Photosystem II

Photosynthesis is the means by which plants make use of chorophyll and light to produce energy. Photosystem II is a major complex in the photosynthetic electron transport chain and the only one that can produce oxygen from water and light.

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Photosynthesis is vital to life on earth. Photosynthesis occurs in all green plants and some algae. One of the first stages of photosynthesis involves Photosystem II. The oxygen we breathe is a product of the Photosystem II reaction. This animation will describe the processes that take place within this important complex.

Photosystem II involves several key components, including: photons, light harvesting chlorophyll-binding proteins, a pair of chlorophyll molecules known as the P680 reaction center, pheophytin molecules, and plastoquinones–along with water and oxygen.

The reaction center of Photosystem II consists of multiple proteins and pigment molecules. At the heart of the reaction center is a special pair of chlorophyll molecules, p680 , which donate an electron to the electron transport system. In Photosystem II, the electron is then passed to a pheophytin molecule. The electron is then passed to plastoquinone Qa and then to plastoquinone Qb. These plastoquinone molecules are embedded in the D2 and D1 proteins.

Once Qb has accepted two electrons, it then acts as a mobile carrier to the next component of the photosynthetic electron transport system. Electrons from water are then transferred to the P680 molecules that have lost their electrons in the process. Additional proteins are involved in splitting the electrons from water. Still other proteins are necessary to build the complete photosystem reaction center.

Surrounding the reaction center are light-harvesting chlorophyll-binding proteins. These proteins provide a way to harness the unique energy contained in light. When one of the many photons of light flooding a leaf hits a chlorophyll molecule surrounding the reaction center, it creates resonance energy. You can think of this as vibrational energy. Here you can see the chlorophyll vibrating. That resonance, or vibrational, energy is then passed to a neighboring chlorophyll molecule. It is then passed through several chlorophyll molecules until it reaches the P680 reaction center . It is that energy that results in the loss of an electron from the P680 molecule.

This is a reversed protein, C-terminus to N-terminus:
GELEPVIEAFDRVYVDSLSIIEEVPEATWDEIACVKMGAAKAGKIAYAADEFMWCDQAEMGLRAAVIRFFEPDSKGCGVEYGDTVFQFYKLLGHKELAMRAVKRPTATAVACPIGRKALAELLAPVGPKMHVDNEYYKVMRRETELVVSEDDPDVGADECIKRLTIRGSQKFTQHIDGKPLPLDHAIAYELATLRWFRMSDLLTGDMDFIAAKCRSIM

Now we can see how these processes work as a whole. First a photon of light activates a chlorophyll molecule. The resonance, or vibrational, energy is transferred to the P680 molecules.

An electron is lost from P680. It is then donated to Qa, then to Qb. The P680 molecules are reduced by the addition of an electron generated by the splitting of water molecules at the oxygen-evolving complex.

Since Qb needs two electrons to become mobile, a second photon of light is required. The resonance energy is again transferred to the reaction center. An electron is lost from P680 and transferred via Qa to the Qb, which already contains one electron. The fully reduced Qb is then transferred to the cytochrome b6f complex.

The P680 molecules are again reduced by the oxygen-evolving complex. Here you can see water being split at the oxygen-evolving complex. Two water molecules must be split to provide electrons to reduce p680. The oxygen we breathe is a product of this water-splitting process.

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Major funding provided by the National Science Foundation.

Additional funding provided by the U.S. Department of Education's Fund for the Improvement of Postsecondary Education.

With support from Autodesk's® Academy Award® winning 3-D animation and effects software Maya®.